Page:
Tweets with traffic-related labels for developing a Twitter-based traffic information system.

Published: 23 March 2018| Version 1 | DOI: 10.17632/c3xvj5snvv.1
Sina Dabiri


This data contain tweets that have been collected through Twitter search API. Each tweet has been classified into one of the three categories: 1) Non-Traffic (NT)-Class 0: Any tweet that does not fall into the other two categories is labeled as NT. 2) Traffic Incident (TI)-Class 1: This type of tweet reports non-recurring events that generate an abnormal increase in traffic demand or reduces transportation infrastructure capacity. The examples of non-recurring events include traffic crashes, disabled vehicles, highway maintenance, work zones, road closure, vehicle fire, traffic signal problems, special events, and abandoned vehicles. Since the ultimate goal of our framework is to inform users and agencies on the occurrence of a traffic incident in a real-time basis, if a tweet reports on the clearance or re-opening of roads that had already been affected by non-recurring traffic events, that tweet is classified as TCI, the third tweet category. Indeed, such tweets are providing information on the current status of the network rather than informing an ongoing traffic incident. 3) Traffic Conditions and Information (TCI)-Class 2: This type of tweet reports traffic flow conditions such as daily rush hours, traffic congestion, traffic delays due to high traffic volume, and jammed traffic. Also, any tweets that disseminate new traffic rules, traffic advisory, and any other information on transport infrastructures (e.g., new facilities or changing the direction of a street) are classified as TCI. Two types datasets are available: (1) 2-class dataset, in which tweets are categorized into traffic-related tweets (i.e., TI and TCI) and non-related-traffic tweets (i.e., only NT). 2) 3-class dataset, in which tweets are categorized into three groups including NT, TI, and TCI. Each type has its own training and test sets. Each csv file has three columns. First Column: Tweet class number according to the above definition. Second Column: Tweet id fetched from the Twitter API. Note that the 's' character should be removed. Third Column: The tweet text, that is used for analysis. Other attributes of each tweet (e.g., user’s screen_name, UCT time when the tweet is created, tweet’s unique ID, the geographic location of the tweet when posted) can be retrieved using the tweet id.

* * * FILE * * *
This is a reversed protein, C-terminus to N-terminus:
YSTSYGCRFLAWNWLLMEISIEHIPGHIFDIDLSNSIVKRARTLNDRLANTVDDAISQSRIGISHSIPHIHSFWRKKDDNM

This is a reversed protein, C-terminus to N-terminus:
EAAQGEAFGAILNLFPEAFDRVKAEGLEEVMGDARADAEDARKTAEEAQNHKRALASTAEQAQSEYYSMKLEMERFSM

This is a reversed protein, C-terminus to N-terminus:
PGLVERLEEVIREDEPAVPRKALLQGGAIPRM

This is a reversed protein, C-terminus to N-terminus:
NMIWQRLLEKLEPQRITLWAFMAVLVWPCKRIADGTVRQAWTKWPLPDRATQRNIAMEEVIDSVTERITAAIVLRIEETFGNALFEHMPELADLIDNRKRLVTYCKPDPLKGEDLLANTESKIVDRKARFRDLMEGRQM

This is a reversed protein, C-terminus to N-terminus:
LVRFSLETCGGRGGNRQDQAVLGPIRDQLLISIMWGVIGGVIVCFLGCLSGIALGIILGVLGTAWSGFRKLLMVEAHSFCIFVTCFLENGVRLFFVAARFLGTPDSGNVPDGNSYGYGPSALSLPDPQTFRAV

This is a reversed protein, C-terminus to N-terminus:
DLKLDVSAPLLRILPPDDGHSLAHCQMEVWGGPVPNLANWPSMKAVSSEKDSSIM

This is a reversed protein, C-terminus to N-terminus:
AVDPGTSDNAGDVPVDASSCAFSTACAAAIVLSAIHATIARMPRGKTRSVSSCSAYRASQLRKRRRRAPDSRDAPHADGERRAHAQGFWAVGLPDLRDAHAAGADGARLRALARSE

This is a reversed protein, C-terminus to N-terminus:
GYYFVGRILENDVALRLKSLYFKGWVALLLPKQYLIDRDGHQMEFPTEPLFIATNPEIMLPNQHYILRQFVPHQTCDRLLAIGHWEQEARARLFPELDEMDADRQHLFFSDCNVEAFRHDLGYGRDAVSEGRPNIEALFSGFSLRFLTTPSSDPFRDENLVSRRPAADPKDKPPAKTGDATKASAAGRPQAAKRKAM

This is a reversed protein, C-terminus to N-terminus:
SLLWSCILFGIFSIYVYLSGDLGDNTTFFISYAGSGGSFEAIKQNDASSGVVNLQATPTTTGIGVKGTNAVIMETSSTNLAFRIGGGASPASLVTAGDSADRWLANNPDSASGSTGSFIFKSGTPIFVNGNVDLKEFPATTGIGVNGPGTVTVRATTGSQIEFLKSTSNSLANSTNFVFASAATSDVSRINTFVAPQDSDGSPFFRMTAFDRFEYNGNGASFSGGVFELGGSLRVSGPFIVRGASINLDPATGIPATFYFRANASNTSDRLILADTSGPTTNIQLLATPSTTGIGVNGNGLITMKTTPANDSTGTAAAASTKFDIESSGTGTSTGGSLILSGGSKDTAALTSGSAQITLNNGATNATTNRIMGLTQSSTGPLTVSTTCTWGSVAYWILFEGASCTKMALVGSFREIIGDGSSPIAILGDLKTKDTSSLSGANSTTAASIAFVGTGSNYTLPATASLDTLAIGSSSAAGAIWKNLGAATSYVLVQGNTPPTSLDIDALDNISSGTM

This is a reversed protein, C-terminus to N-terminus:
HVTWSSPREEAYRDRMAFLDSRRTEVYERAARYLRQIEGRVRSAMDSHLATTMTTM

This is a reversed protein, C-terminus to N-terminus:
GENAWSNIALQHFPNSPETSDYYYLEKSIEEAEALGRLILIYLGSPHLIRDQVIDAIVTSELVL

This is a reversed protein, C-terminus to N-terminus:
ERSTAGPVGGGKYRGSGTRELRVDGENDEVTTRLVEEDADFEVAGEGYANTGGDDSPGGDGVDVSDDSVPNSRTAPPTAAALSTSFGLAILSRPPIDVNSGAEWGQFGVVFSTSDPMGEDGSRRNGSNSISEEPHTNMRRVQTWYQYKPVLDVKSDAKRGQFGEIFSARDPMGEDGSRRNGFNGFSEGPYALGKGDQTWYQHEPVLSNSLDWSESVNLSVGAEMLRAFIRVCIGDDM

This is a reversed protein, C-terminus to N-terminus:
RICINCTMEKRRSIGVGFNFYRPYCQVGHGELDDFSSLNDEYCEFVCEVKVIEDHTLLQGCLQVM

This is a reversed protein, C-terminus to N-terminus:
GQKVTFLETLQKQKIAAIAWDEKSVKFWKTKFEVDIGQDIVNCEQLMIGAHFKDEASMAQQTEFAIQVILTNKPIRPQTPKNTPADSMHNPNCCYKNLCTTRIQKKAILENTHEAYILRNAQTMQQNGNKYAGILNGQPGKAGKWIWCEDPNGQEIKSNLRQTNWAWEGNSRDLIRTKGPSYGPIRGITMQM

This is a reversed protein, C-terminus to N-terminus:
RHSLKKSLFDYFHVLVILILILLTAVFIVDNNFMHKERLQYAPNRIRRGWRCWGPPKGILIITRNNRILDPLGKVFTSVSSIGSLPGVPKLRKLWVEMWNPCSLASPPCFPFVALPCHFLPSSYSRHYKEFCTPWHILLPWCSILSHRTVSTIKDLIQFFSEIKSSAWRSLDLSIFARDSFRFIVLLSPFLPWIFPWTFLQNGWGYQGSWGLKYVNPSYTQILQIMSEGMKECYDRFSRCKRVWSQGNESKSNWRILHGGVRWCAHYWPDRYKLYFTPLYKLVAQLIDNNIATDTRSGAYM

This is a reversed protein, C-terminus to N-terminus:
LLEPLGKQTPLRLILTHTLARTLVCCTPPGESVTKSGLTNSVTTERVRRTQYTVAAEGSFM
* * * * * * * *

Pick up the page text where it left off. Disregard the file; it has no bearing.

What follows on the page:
Virginia Polytechnic Institute and State University


Traffic Accident, Traffic Engineering, Traffic Congestion